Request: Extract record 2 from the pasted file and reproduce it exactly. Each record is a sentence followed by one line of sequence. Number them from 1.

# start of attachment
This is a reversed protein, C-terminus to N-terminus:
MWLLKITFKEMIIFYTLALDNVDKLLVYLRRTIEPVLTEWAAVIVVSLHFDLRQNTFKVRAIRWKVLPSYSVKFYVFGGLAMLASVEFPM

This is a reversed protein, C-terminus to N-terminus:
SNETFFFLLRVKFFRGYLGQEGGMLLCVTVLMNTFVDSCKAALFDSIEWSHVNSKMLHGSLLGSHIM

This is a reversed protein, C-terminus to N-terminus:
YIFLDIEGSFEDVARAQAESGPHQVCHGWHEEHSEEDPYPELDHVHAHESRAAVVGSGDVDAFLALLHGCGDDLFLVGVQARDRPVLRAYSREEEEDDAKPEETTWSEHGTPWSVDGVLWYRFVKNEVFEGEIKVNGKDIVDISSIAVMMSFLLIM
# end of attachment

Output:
This is a reversed protein, C-terminus to N-terminus:
SNETFFFLLRVKFFRGYLGQEGGMLLCVTVLMNTFVDSCKAALFDSIEWSHVNSKMLHGSLLGSHIM